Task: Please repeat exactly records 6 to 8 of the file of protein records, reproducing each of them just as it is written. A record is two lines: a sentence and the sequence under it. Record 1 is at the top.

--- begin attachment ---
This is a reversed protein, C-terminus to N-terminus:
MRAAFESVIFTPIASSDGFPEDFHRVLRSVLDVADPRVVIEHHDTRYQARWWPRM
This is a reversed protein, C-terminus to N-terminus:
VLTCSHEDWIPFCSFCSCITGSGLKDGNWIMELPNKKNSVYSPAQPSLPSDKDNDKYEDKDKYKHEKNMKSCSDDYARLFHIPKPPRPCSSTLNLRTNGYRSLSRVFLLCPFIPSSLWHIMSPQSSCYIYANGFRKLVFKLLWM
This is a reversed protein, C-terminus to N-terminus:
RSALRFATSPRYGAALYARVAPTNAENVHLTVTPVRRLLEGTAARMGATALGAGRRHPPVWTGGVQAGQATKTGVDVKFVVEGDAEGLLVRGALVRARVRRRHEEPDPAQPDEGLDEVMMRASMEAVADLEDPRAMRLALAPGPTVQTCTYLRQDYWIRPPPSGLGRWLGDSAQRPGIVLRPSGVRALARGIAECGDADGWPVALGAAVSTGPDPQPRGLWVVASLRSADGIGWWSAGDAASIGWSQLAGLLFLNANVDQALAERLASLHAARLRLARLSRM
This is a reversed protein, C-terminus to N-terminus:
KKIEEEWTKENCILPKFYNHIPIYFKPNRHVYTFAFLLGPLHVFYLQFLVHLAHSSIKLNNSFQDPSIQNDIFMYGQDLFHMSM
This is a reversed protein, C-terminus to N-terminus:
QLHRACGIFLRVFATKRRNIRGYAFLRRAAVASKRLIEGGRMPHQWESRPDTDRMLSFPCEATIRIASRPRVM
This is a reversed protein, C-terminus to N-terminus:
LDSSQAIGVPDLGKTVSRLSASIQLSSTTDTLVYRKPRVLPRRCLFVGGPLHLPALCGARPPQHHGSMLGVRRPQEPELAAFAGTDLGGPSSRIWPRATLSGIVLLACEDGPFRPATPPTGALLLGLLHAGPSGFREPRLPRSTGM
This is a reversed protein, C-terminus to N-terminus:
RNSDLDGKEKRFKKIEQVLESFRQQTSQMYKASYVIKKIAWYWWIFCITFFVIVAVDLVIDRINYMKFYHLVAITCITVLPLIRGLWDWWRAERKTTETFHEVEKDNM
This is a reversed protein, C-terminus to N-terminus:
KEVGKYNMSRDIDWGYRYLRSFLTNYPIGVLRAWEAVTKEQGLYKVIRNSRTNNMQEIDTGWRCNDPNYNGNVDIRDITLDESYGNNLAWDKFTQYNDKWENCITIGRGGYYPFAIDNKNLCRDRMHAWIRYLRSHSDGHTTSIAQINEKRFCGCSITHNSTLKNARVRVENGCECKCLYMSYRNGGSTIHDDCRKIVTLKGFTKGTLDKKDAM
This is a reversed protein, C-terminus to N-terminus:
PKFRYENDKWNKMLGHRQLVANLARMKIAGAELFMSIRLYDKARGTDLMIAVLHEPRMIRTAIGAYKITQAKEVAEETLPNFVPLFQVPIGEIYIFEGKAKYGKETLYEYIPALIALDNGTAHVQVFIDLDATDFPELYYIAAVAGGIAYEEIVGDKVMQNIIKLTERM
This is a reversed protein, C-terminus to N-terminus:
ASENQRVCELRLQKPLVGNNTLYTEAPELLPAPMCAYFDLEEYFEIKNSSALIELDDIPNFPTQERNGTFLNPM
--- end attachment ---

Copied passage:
This is a reversed protein, C-terminus to N-terminus:
LDSSQAIGVPDLGKTVSRLSASIQLSSTTDTLVYRKPRVLPRRCLFVGGPLHLPALCGARPPQHHGSMLGVRRPQEPELAAFAGTDLGGPSSRIWPRATLSGIVLLACEDGPFRPATPPTGALLLGLLHAGPSGFREPRLPRSTGM
This is a reversed protein, C-terminus to N-terminus:
RNSDLDGKEKRFKKIEQVLESFRQQTSQMYKASYVIKKIAWYWWIFCITFFVIVAVDLVIDRINYMKFYHLVAITCITVLPLIRGLWDWWRAERKTTETFHEVEKDNM
This is a reversed protein, C-terminus to N-terminus:
KEVGKYNMSRDIDWGYRYLRSFLTNYPIGVLRAWEAVTKEQGLYKVIRNSRTNNMQEIDTGWRCNDPNYNGNVDIRDITLDESYGNNLAWDKFTQYNDKWENCITIGRGGYYPFAIDNKNLCRDRMHAWIRYLRSHSDGHTTSIAQINEKRFCGCSITHNSTLKNARVRVENGCECKCLYMSYRNGGSTIHDDCRKIVTLKGFTKGTLDKKDAM